The Rover Pipeline has agreed to pay $1.5 million to the Ohio state historical society as part of its effort to mitigate harm caused by construction.
An amendment to an agreement filed with the Federal Energy Regulatory Commission states that Rover Pipeline LLC will pay $1.5 million to the Ohio History Connection Foundation on July 7.
The amendment settles a months-long dispute between the preservation office and Rover.
The preservation office argued Rover owed $1.5 million as of March 1, per an agreement signed in February saying Rover would pay the office $1.5 million a year for five years to compensate for damage to historic properties. The money was to be used to pay for statewide historic preservation education.
Rover did not make the payment, however, and lawyers representing the company filed a letter with FERC saying the company had done enough, as Rover paid $2.3 million for demolishing the historic Stoneman House near Leesville in Carroll County. The company had not notified regulators about the purchase of the historical property or its demolition until after the house had come down.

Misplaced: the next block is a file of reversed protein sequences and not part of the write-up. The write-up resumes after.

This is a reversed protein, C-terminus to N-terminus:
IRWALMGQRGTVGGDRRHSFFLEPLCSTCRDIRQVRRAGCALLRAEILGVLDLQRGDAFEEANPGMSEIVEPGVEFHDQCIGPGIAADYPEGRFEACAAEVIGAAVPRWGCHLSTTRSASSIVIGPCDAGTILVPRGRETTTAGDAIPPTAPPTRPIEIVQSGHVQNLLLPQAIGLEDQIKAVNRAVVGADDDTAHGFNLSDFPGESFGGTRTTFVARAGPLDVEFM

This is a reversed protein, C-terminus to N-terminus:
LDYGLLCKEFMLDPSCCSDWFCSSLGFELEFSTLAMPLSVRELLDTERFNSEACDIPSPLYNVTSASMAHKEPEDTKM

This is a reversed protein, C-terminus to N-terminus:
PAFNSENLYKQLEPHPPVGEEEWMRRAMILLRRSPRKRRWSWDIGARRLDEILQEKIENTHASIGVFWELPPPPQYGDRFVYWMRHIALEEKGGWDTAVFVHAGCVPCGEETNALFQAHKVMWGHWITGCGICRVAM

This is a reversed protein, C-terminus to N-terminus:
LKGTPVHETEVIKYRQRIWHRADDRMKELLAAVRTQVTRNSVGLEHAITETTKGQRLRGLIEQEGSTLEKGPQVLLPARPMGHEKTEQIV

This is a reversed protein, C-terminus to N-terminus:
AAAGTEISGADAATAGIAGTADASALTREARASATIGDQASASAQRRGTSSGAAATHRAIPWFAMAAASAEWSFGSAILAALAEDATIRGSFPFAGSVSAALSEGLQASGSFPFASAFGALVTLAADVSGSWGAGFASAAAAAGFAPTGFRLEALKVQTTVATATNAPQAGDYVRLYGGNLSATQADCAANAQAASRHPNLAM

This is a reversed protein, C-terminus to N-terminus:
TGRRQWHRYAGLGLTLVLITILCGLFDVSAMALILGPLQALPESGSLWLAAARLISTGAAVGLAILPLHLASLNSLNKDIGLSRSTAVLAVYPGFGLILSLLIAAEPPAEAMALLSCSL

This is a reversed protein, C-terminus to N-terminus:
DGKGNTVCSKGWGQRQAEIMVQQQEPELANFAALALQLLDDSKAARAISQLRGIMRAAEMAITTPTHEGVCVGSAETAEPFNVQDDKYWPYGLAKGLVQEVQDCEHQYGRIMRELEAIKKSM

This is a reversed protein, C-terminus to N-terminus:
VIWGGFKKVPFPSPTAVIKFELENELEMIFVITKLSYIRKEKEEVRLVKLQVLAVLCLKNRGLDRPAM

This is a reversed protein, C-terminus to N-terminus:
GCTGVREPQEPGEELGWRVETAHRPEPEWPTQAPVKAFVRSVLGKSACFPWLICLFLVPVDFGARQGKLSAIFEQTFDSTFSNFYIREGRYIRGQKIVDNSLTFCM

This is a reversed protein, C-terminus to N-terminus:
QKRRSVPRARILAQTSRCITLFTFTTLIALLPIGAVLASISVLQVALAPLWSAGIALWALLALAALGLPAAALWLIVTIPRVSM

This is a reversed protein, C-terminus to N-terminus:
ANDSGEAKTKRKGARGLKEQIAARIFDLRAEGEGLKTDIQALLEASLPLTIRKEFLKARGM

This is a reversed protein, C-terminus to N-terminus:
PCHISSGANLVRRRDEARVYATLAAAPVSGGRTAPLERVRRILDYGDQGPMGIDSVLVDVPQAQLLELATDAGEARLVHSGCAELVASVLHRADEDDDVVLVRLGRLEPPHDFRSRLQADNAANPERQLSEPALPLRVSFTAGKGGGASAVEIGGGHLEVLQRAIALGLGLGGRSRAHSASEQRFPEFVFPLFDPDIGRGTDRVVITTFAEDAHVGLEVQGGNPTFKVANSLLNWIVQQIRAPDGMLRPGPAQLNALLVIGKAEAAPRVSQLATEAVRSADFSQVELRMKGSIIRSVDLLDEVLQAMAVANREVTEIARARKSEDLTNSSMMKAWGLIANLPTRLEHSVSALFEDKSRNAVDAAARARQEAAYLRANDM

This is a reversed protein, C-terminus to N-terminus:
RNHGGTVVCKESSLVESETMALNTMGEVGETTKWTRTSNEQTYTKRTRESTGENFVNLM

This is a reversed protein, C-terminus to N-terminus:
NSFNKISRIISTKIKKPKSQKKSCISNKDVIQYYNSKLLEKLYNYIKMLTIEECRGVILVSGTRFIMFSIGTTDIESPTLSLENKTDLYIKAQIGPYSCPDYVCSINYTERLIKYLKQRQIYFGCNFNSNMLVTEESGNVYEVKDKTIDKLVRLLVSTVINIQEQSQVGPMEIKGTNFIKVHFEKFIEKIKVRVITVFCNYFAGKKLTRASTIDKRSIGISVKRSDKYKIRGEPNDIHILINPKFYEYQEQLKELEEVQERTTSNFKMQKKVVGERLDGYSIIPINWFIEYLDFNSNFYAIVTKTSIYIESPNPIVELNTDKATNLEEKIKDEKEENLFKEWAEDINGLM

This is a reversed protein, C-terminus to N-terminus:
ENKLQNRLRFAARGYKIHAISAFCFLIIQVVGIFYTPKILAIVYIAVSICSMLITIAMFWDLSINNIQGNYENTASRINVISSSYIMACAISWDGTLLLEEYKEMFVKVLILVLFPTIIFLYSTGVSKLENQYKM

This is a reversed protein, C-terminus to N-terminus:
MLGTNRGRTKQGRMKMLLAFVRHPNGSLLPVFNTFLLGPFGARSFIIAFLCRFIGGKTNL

The preservation office asked FERC - the lead federal agency overseeing the pipeline project - to solve the disagreement.
Rover, FERC, the State Historic Preservation Office and the Advisory Council on Historic Preservation all signed off on the amendment that mandates Rover pay $1.5 million “in full satisfaction of additional mitigation measures.” The amendment changes the language in the original agreement, which had said Rover would make payments of $1.5 million annually on March 1 for the length of the agreement.
A spokeswoman for the pipeline project confirmed the $1.5 million will be a one-time payment. Rover also will make a $250,000 donation to help fund the “Ohio as America” social studies resource.
“Rover is pleased to make these contributions to help protect Ohio’s historic resources and to provide the many educational and preservation opportunities these funds will facilitate,” according to a statement emailed to The Canton Repository.
A spokeswoman for the preservation office could not be reached for comment at the time this article was released.
This dispute was separate from penalties Rover faces for environmental damage.
Rover is building a natural gas pipeline system that will transport gas to Ohio, Michigan, West Virginia and Canada. Construction includes parts of Stark, Tuscarawas and Carroll counties.